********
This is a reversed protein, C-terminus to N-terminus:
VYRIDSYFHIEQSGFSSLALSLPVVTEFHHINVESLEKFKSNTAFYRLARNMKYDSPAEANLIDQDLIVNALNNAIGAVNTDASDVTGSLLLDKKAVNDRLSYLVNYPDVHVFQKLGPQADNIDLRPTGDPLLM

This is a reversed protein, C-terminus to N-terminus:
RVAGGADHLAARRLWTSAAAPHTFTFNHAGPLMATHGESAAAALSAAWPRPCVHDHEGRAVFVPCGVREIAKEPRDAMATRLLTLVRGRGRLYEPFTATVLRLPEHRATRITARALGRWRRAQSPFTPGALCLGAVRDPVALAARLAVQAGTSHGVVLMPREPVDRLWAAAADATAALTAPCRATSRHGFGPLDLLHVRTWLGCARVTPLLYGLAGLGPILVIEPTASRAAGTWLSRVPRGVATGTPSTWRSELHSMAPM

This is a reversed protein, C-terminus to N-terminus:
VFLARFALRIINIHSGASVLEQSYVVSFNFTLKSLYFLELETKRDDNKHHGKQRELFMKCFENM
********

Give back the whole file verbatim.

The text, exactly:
This is a reversed protein, C-terminus to N-terminus:
VYRIDSYFHIEQSGFSSLALSLPVVTEFHHINVESLEKFKSNTAFYRLARNMKYDSPAEANLIDQDLIVNALNNAIGAVNTDASDVTGSLLLDKKAVNDRLSYLVNYPDVHVFQKLGPQADNIDLRPTGDPLLM

This is a reversed protein, C-terminus to N-terminus:
RVAGGADHLAARRLWTSAAAPHTFTFNHAGPLMATHGESAAAALSAAWPRPCVHDHEGRAVFVPCGVREIAKEPRDAMATRLLTLVRGRGRLYEPFTATVLRLPEHRATRITARALGRWRRAQSPFTPGALCLGAVRDPVALAARLAVQAGTSHGVVLMPREPVDRLWAAAADATAALTAPCRATSRHGFGPLDLLHVRTWLGCARVTPLLYGLAGLGPILVIEPTASRAAGTWLSRVPRGVATGTPSTWRSELHSMAPM

This is a reversed protein, C-terminus to N-terminus:
VFLARFALRIINIHSGASVLEQSYVVSFNFTLKSLYFLELETKRDDNKHHGKQRELFMKCFENM